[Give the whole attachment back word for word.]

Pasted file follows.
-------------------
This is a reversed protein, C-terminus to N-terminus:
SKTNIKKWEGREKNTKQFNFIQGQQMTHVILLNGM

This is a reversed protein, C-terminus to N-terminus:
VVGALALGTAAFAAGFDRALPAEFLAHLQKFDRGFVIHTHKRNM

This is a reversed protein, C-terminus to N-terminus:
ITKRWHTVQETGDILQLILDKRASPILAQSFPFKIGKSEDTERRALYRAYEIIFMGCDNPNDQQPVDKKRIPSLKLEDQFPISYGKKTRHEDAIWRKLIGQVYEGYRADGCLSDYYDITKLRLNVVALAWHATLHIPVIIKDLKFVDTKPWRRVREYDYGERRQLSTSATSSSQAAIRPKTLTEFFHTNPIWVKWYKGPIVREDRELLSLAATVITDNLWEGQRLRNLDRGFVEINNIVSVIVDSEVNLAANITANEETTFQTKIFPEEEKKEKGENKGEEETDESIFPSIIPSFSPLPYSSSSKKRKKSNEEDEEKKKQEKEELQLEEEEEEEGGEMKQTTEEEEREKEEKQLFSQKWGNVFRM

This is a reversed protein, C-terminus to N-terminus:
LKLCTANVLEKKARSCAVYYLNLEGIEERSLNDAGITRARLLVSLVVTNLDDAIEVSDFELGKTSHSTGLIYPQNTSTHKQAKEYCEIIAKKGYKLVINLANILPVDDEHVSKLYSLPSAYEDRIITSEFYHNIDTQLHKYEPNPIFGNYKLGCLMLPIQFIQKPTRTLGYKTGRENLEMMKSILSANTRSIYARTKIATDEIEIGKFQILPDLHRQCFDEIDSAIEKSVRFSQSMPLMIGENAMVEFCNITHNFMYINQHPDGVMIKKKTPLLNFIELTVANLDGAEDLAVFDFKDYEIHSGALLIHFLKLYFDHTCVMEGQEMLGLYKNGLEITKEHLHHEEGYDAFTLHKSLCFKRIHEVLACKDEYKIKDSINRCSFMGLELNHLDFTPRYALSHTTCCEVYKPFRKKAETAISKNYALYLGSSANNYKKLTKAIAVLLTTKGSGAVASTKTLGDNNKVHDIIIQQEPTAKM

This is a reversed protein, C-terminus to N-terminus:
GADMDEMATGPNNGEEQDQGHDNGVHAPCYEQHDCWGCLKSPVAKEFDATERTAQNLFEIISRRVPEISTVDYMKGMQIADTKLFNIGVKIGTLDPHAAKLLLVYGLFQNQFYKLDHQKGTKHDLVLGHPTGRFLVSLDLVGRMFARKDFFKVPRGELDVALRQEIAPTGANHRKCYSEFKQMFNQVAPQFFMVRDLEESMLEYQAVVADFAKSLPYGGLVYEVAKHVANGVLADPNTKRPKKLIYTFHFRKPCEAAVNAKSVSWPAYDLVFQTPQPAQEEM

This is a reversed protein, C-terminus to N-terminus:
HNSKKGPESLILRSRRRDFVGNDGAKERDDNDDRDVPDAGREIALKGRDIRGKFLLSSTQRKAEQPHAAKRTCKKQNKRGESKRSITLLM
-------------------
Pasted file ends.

This is a reversed protein, C-terminus to N-terminus:
SKTNIKKWEGREKNTKQFNFIQGQQMTHVILLNGM

This is a reversed protein, C-terminus to N-terminus:
VVGALALGTAAFAAGFDRALPAEFLAHLQKFDRGFVIHTHKRNM

This is a reversed protein, C-terminus to N-terminus:
ITKRWHTVQETGDILQLILDKRASPILAQSFPFKIGKSEDTERRALYRAYEIIFMGCDNPNDQQPVDKKRIPSLKLEDQFPISYGKKTRHEDAIWRKLIGQVYEGYRADGCLSDYYDITKLRLNVVALAWHATLHIPVIIKDLKFVDTKPWRRVREYDYGERRQLSTSATSSSQAAIRPKTLTEFFHTNPIWVKWYKGPIVREDRELLSLAATVITDNLWEGQRLRNLDRGFVEINNIVSVIVDSEVNLAANITANEETTFQTKIFPEEEKKEKGENKGEEETDESIFPSIIPSFSPLPYSSSSKKRKKSNEEDEEKKKQEKEELQLEEEEEEEGGEMKQTTEEEEREKEEKQLFSQKWGNVFRM

This is a reversed protein, C-terminus to N-terminus:
LKLCTANVLEKKARSCAVYYLNLEGIEERSLNDAGITRARLLVSLVVTNLDDAIEVSDFELGKTSHSTGLIYPQNTSTHKQAKEYCEIIAKKGYKLVINLANILPVDDEHVSKLYSLPSAYEDRIITSEFYHNIDTQLHKYEPNPIFGNYKLGCLMLPIQFIQKPTRTLGYKTGRENLEMMKSILSANTRSIYARTKIATDEIEIGKFQILPDLHRQCFDEIDSAIEKSVRFSQSMPLMIGENAMVEFCNITHNFMYINQHPDGVMIKKKTPLLNFIELTVANLDGAEDLAVFDFKDYEIHSGALLIHFLKLYFDHTCVMEGQEMLGLYKNGLEITKEHLHHEEGYDAFTLHKSLCFKRIHEVLACKDEYKIKDSINRCSFMGLELNHLDFTPRYALSHTTCCEVYKPFRKKAETAISKNYALYLGSSANNYKKLTKAIAVLLTTKGSGAVASTKTLGDNNKVHDIIIQQEPTAKM

This is a reversed protein, C-terminus to N-terminus:
GADMDEMATGPNNGEEQDQGHDNGVHAPCYEQHDCWGCLKSPVAKEFDATERTAQNLFEIISRRVPEISTVDYMKGMQIADTKLFNIGVKIGTLDPHAAKLLLVYGLFQNQFYKLDHQKGTKHDLVLGHPTGRFLVSLDLVGRMFARKDFFKVPRGELDVALRQEIAPTGANHRKCYSEFKQMFNQVAPQFFMVRDLEESMLEYQAVVADFAKSLPYGGLVYEVAKHVANGVLADPNTKRPKKLIYTFHFRKPCEAAVNAKSVSWPAYDLVFQTPQPAQEEM

This is a reversed protein, C-terminus to N-terminus:
HNSKKGPESLILRSRRRDFVGNDGAKERDDNDDRDVPDAGREIALKGRDIRGKFLLSSTQRKAEQPHAAKRTCKKQNKRGESKRSITLLM